[Histonet] Quality and Turn around, and what about floaters?

Joe Nocito jnocito <@t> satx.rr.com
Sun Jul 1 16:00:40 CDT 2007

we did the same thing. We put GI bxs on one program, prostates on another, 
skins on another and everything else goes on one long processing program. We 
have staining program for prostate bxs and everything else gets the routine 
    I'm curious as to which company this is.

----- Original Message ----- 
From: <Histopatty <@t> aol.com>
To: <histonet <@t> lists.utsouthwestern.edu>
Sent: Sunday, July 01, 2007 9:23 AM
Subject: [Histonet] Quality and Turn around, and what about floaters?

>I recently visited a certain company that claimed to have a solution for
> consistency in quality stain and an answer to the problem of carry over. 
> The
> stainer stained slides individually thus eliminating carry over in the 
> stain
> solution and insuring high quality staining for each slide since the 
> solution was
> fresh each time.  We did a comparison of our facility stained slides with
> recuts of the same slides stained on their system.  There was a marked 
> difference
> in the quality of the biopsies stained, (more subcellular details, such as
> villi, and brush boarders are visible) but on the larger specimens the 
> difference
> was not so evident.  I applaud the innovation of this company to bring H&E
> staining up to higher standards.  However this still leaves me wondering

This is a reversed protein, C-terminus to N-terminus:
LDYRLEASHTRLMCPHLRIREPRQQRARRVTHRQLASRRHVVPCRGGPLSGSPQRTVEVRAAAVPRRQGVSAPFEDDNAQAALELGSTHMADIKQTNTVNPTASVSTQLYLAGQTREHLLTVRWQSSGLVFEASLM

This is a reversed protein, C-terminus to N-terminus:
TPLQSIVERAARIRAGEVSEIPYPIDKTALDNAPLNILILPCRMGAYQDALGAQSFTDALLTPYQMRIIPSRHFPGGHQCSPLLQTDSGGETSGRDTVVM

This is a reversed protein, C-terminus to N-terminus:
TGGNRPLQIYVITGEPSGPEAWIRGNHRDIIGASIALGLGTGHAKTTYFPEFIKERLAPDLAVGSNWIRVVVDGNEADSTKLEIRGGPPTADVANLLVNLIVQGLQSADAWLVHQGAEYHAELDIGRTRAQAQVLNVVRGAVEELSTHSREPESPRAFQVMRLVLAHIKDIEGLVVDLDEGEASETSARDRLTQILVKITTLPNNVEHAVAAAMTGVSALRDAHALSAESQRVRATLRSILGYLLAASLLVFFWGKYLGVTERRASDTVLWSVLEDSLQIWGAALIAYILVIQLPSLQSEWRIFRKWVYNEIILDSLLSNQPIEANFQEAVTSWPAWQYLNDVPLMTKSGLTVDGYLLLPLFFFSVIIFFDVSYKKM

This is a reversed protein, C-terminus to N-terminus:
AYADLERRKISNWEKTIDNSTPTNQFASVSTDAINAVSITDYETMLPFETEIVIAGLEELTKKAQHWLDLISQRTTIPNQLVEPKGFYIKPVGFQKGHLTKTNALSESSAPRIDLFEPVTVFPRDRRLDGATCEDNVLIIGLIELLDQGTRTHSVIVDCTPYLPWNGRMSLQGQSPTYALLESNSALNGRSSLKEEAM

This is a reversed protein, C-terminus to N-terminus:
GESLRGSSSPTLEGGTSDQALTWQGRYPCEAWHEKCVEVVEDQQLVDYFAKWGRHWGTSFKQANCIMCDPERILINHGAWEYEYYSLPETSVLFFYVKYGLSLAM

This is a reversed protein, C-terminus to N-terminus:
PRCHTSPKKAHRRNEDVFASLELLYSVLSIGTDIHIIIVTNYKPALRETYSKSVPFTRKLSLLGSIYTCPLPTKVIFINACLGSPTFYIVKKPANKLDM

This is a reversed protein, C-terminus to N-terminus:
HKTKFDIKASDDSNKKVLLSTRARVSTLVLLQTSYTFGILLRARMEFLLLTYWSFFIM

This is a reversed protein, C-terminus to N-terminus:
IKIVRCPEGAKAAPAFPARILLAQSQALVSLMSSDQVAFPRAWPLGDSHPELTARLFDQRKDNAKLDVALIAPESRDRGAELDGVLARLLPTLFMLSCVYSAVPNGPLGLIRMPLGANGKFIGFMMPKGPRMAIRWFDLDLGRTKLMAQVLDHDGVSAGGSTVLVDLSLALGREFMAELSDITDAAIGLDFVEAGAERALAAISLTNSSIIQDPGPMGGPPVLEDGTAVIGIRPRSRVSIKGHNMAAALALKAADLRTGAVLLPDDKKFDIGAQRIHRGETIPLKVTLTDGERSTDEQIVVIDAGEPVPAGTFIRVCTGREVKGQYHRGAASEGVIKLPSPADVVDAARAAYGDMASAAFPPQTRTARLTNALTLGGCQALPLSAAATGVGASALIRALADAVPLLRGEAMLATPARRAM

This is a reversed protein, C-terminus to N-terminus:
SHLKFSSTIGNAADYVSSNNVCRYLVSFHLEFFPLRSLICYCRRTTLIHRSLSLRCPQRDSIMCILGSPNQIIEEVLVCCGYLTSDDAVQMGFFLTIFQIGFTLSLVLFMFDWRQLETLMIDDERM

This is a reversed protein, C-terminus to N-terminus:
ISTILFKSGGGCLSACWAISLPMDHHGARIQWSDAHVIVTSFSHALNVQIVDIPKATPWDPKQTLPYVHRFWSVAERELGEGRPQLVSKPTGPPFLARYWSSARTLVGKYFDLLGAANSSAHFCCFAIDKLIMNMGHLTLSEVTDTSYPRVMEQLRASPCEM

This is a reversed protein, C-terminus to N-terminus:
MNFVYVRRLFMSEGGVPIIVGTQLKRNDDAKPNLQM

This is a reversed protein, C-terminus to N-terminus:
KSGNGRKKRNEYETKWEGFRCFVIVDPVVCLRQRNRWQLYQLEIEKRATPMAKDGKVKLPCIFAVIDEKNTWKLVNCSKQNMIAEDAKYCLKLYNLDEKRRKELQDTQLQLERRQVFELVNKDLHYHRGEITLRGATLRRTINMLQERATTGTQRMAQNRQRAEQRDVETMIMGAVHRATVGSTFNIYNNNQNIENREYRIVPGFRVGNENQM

> if there
> is a way to individualize/optimize processing of specimens.  Obviously the
> biopsies are easier to optimize because of their smaller size.  But when 
> it
> comes to processing larger specimens the optimization is lost due to many 
> factors:
> type of tissue (fat, smooth muscle, etc.), thickness variations, and last 
> but
> not least fixation time.  In our facility we train resident pathologist, 
> so
> that may be part of the problem, as well as the turn around time issues 
> due to
> regulating organization and customer demands.  I am wondering what other
> facilities do if anything to optimize specimen processing (which seems 
> essential)
> in order to have consistency in the quality of all slides with a turn 
> around
> time that is acceptable to all concerned.    We currently have 3 routine
> processing schedules, one for biopies, routine specimens and larger fatty 
> specimens.
> We utilize 5 processors with staggered starting times.  Any insight or
> suggestion will be appreciated.
> Patty E.
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> http://www.aol.com.
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